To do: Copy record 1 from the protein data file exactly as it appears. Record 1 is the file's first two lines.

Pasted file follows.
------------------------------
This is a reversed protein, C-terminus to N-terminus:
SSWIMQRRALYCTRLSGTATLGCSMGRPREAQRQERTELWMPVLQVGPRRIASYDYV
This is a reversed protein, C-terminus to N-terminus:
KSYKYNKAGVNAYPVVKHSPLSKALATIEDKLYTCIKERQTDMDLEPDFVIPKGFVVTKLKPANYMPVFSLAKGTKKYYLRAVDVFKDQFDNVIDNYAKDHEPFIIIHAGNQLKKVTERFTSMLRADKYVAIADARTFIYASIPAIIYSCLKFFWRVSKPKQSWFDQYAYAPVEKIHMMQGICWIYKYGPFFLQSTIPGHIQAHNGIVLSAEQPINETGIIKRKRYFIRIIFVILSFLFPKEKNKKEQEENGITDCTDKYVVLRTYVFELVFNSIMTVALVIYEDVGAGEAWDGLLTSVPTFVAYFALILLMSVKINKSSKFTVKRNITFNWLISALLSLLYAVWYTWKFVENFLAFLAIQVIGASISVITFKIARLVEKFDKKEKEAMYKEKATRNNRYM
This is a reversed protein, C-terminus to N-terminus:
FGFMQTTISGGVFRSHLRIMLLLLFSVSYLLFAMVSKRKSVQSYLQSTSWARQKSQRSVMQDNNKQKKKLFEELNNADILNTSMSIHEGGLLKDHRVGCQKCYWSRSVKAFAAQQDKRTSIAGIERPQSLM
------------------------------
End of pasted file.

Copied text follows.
This is a reversed protein, C-terminus to N-terminus:
SSWIMQRRALYCTRLSGTATLGCSMGRPREAQRQERTELWMPVLQVGPRRIASYDYV